NIH has created the NIH StrokeNet to conduct small and large clinical trials and research studies to advance acute stroke treatment, stroke prevention, and recovery and rehabilitation following a stroke across the lifespan. This network of 27 regional centers across the U.S., which involves approximately 500 hospitals in the U.S., is designed to serve as the infrastructure and pipeline for exciting new potential treatments for patients with stroke and those at risk for stroke. The StrokeNet trials also collaborate with sites in other countries including Canada, Germany, United Kingdom, Spain, and Japan. In addition, NIH StrokeNet will provide an educational platform for stroke physicians, clinical trial coordinators and stroke researchers.
NINDS established the NIH StrokeNet to facilitate the development, promotion and conduct of high-quality, multi-site clinical trials focused on key interventions in stroke prevention, treatment and recovery. An additional goal of the StrokeNet is to educate future stroke investigators and researchers in stroke prevention, treatment and recovery. The educational core provides webinars focused on stroke, research methodology and professional development. This network currently has a network of 27 regional coordinating centers, involves approximately 500 hospitals across the United States and is designed to serve as the infrastructure and pipeline for new potential treatments for patients with stroke and those at risk of stroke.
We are pleased to announce the continuation of the NINDS Clinical Trials Methodology Course (CTMC). We are currently accepting applications for the 2024 cohort. The overarching goal of the CTMC is to help investigators develop scientifically rigorous, yet practical clinical trial protocols. Our focus is on investigators who have not previously designed their own prospective, interventional clinical trials. Applicants proposing large, multi-center trials will also be considered this year. The multi-center proposals should ideally be aligned with the focus areas of one of the established NINDS clinical research networks.
Steven M. Greenberg, Wendy C. Ziai, Charlotte Cordonnier, Dar Dowlatshahi, Brandon Francis, Joshua N. Goldstein, J. Claude Hemphill III, Ronda Johnson, Kiffon M. Keigher, William J. Mack,
J. Mocco, Eileena J. Newton, Ilana M. Ruff, Lauren H. Sansing, Sam Schulman, Magdy H. Selim,
Kevin N. Sheth, Nikola Sprigg, Katharina S. Sunnerhagen, and on behalf of the American Heart Association/American Stroke Association, Published May 17, 2022
Ashkan Shoamanesh, Magdy Selim, Published June 6, 2022
Kevin N. Sheth, MD, Magdy Selim, MD, PhD, Published June 27, 2022
The Food and Drug Administration (FDA or Agency) plays a critical role in protecting the United
States from threats including emerging infectious diseases, including the Coronavirus Disease 2019 (COVID-19) pandemic. F DA is committed to providing timely guidance to support continuity and response efforts to this pandemic.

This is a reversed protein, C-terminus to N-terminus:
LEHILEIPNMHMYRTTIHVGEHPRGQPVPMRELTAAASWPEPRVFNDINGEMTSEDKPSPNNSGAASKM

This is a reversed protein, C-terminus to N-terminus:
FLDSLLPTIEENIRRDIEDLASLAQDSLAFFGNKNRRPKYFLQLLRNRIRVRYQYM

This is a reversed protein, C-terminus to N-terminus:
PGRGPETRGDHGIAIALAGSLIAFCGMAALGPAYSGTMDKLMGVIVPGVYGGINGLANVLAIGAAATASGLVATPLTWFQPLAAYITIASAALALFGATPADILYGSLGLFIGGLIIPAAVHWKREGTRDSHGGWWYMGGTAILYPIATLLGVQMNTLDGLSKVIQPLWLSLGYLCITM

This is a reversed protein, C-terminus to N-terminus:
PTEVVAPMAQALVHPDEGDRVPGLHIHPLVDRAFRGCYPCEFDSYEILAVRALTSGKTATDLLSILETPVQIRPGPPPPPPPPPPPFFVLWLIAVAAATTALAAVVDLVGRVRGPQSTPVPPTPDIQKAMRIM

FDA is issuing this guidance to provide general considerations to assist sponsors in assuring the safety of trial participants, maintaining compliance with good clinical practice (GCP), and minimizing risks to trial integrity during the COVID-19 pandemic.
The primary concern for StrokeNet is the safety of our patients or potential patients for our ongoing trials. The second concern is the safety of our own investigators and study team members. Finally, we also want to maintain, as much as possible, the integrity of the trials to potentially benefit patients and so that the data can be used to answer the questions that the trials intended. This latter point is critical for subjects in the trial and those with the specific problem in the future.
However, immediate safety issues take priority over any formal processes in ongoing trials. For example, while a current protocol may specify that a study visit needs to be in person, the FDA has guidance about the primary safety of study subjects:
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The National Institute of Neurological Disorders and Stroke (NINDS), and National Institutes of Health (NIH) recently assembled an external working group of international experts to update the Stroke v1.0 Common Data Elements (CDEs) based on user feedback and research advances.
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NIH StrokeNet Education “Pathophysiological Links between Migraine and Stroke”; Presented by Cenk Ayata, MD, Harvard Medical School, Massachusetts General Hospital NIH StrokeNet Education “Pathophysiological Links between Migraine and Stroke”; Presented by Cenk Ayata, MD, Harvard Medical School, Massachusetts General HospitalNIH StrokeNet Education “Pathophysiological Links between Migraine and Stroke.
Treatments for acute stroke include IV t-PA, stroke centers, stroke units, endovascular thrombectomy devices for selected patients, nimodipine for subarachnoid hemorrhage, and aneurysm coiling and clipping for ruptured aneurysms. Intracerebral hemorrhage has proven to be the most challenging for effective treatments; however recent research has shown promise
Despite the advances made in acute stroke care, stroke remains the leading cause of adult disability in Americans. World-wide there is an estimated 50 million stroke survivors coping with significant physical, cognitive and emotional deficits. The field of stroke recovery and restorative neuroscience is still young and provides a rich environment for innovative trials.